News Roundup November 16

US Preterm Birthrate Decreasing but Still Higher Than Most Developed Nations: According to the  newly released March of Dimes Premature Birth Report Card, preterm births in the United States have dropped to the lowest levels in a decade, falling to 11.7% which is still considered too high. The March of Dimes goal of 9.6% was met by Vermont, Oregon, New Hampshire and Maine which earned them an “A” on the report card however, the US as a whole received a “C”.  A decrease in preterm births not only means healthier babies, but also decreases health care and other economic costs. To see your state’s report visit the March of Dimes website: State-by-State Prematurity Report Cards

Early Intervention and Decreased Symptoms of Autism: A recent study in the Journal of the American Academy of Child & Adolescent Psychiatry used the Denver Early Start Model (ESDM) to determine whether early intervention can decrease symptoms of autism. The ESDM combines applied behavioral analysis with developmental, play based and relationship based approaches. The study looked at 48 children between the ages of 18 and 30 month of age and provided half of them with 20 hours a week of the ESDM for two years and provided their parents training on treatment delivery. The other half of the children received various community based interventions. Children who received ESDM showed improved social communication, a decrease in social pragmatic problems and an increase in brain activation, demonstrating normalization of brain activity when viewing faces. The study was recently discussed in an EdWeek Blog on Early Autism Intervention

Pregnancy Delay May Be Related to Pollutants: A National Institutes of Health study found that couples with higher levels of PCBs and related pollutants may take longer to become pregnant. The study adds that this link needs to be confirmed by additional research. For more information see the November 14, 2012 NIH News Report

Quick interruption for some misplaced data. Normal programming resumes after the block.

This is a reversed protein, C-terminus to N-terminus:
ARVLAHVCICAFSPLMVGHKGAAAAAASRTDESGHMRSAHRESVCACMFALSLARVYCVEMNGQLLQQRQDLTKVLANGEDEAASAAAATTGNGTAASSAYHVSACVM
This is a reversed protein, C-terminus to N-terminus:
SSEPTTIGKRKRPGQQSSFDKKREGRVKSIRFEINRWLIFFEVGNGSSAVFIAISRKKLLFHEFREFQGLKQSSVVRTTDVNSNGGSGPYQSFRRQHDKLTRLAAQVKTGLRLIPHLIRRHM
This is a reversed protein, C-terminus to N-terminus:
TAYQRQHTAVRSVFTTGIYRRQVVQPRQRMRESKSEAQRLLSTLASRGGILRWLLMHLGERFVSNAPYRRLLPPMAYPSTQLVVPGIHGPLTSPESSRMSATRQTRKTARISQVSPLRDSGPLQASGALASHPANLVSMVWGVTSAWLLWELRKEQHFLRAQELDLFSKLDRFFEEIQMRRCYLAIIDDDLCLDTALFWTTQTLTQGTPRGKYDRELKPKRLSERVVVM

Flame Retardants May Cause Developmental Delays in Children: Research done at the University of California Berkley found that there is a link between children with reduced IQ, poorer fine motor skills and  a lower attentions span and prenatal and childhood exposure to flame retardant compounds. The study focused on PBDE’s which are often found in various consumer products including carpets, foam furniture and electronics. The chemicals are inhaled or ingested though dust after they leach into the environment. While some types of PDBEs have now been banned, they are still present in products made before 2004. The best ways to decrease exposure are to wash hands regularly, vacuum and damp mop frequently, and seal tears in upholstered furniture. For more detailed information about the study see the Study Abstract published November 15, 2012 in Environmental Health Perspectives.

 

 

 

 

 

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